02 Sep 2013, BioSpectrum Bureau , BioSpectrum
Singapore: Researchers at the National Institutes of Health (NIH) have found that by lowering the expression of a single gene can extend the average lifespan of a group of mice by about 20 percent, which is equivalent of raising the average human lifespan by 16 years. This study has been published in Cell Reports.
The research team targeted a gene called mTOR, which is involved in metabolism and energy balance, and may be connected with the increased lifespan associated with caloric restriction. The researchers engineered mice that produce about 25 percent of the normal amount of the mTOR protein, or about the minimum needed for survival. The engineered mTOR mice were a bit smaller than average, but they otherwise appeared normal.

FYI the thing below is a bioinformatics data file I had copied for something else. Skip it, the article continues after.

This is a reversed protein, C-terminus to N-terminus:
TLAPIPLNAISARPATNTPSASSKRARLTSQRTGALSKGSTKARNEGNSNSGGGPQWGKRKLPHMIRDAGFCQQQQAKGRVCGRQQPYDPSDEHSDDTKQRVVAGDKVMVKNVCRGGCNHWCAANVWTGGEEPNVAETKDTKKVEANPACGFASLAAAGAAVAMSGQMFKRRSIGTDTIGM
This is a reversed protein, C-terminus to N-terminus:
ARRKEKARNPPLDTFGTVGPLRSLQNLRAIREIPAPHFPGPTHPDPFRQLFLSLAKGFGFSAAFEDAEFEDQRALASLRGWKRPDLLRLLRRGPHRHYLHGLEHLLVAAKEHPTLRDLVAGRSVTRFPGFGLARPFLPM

While the genetically modified mTOR mice aged better overall, they showed only selective improvement in specific organs. They generally outperformed normal mice of equivalent age in maze and balance tests, indicating better retention of memory and coordination. Older mTOR mice also retained more muscle strength and posture. However, mTOR mice had a greater loss in bone volume as they aged, and they were more susceptible to infections at old age, suggesting a loss of immune function.
Dr Toren Finkel, lead researcher, National Heart, Lung, and Blood Institute (NHLBI), NIH, said that, "While the high extension in lifespan is noteworthy, this study reinforces an important facet of aging; it is not uniform. Rather, similar to circadian rhythms, an animal might have several organ-specific aging clocks that generally work together to govern the aging of the whole organism."
In addition to the NHLBI, this study was carried out by intramural researchers at the NIH's National Cancer Institute; National Institute of Diabetes and Digestive and Kidney Diseases; and National Institute on Aging.